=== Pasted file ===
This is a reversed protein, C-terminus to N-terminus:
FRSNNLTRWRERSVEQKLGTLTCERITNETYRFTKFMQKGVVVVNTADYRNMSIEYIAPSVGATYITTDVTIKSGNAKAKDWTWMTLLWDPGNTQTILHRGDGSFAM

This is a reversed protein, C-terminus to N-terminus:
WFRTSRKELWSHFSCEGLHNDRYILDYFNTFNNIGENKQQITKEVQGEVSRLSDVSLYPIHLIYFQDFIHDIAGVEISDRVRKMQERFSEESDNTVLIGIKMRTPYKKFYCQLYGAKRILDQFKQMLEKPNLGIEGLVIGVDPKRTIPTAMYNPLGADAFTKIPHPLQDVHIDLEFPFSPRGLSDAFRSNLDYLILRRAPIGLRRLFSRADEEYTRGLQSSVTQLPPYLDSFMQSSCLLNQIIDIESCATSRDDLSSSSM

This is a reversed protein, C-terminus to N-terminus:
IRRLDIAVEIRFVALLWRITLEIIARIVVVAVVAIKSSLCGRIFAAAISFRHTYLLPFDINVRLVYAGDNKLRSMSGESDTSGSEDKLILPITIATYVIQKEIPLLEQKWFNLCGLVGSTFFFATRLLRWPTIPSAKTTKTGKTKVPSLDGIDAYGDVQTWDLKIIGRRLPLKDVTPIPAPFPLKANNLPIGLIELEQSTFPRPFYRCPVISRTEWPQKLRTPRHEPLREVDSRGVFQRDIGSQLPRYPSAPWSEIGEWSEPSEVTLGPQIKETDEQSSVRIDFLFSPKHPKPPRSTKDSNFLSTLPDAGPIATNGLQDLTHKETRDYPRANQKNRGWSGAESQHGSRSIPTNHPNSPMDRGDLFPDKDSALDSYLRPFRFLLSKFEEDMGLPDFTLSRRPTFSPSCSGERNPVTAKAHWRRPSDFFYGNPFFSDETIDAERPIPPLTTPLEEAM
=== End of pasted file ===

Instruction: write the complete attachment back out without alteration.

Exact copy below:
This is a reversed protein, C-terminus to N-terminus:
FRSNNLTRWRERSVEQKLGTLTCERITNETYRFTKFMQKGVVVVNTADYRNMSIEYIAPSVGATYITTDVTIKSGNAKAKDWTWMTLLWDPGNTQTILHRGDGSFAM

This is a reversed protein, C-terminus to N-terminus:
WFRTSRKELWSHFSCEGLHNDRYILDYFNTFNNIGENKQQITKEVQGEVSRLSDVSLYPIHLIYFQDFIHDIAGVEISDRVRKMQERFSEESDNTVLIGIKMRTPYKKFYCQLYGAKRILDQFKQMLEKPNLGIEGLVIGVDPKRTIPTAMYNPLGADAFTKIPHPLQDVHIDLEFPFSPRGLSDAFRSNLDYLILRRAPIGLRRLFSRADEEYTRGLQSSVTQLPPYLDSFMQSSCLLNQIIDIESCATSRDDLSSSSM

This is a reversed protein, C-terminus to N-terminus:
IRRLDIAVEIRFVALLWRITLEIIARIVVVAVVAIKSSLCGRIFAAAISFRHTYLLPFDINVRLVYAGDNKLRSMSGESDTSGSEDKLILPITIATYVIQKEIPLLEQKWFNLCGLVGSTFFFATRLLRWPTIPSAKTTKTGKTKVPSLDGIDAYGDVQTWDLKIIGRRLPLKDVTPIPAPFPLKANNLPIGLIELEQSTFPRPFYRCPVISRTEWPQKLRTPRHEPLREVDSRGVFQRDIGSQLPRYPSAPWSEIGEWSEPSEVTLGPQIKETDEQSSVRIDFLFSPKHPKPPRSTKDSNFLSTLPDAGPIATNGLQDLTHKETRDYPRANQKNRGWSGAESQHGSRSIPTNHPNSPMDRGDLFPDKDSALDSYLRPFRFLLSKFEEDMGLPDFTLSRRPTFSPSCSGERNPVTAKAHWRRPSDFFYGNPFFSDETIDAERPIPPLTTPLEEAM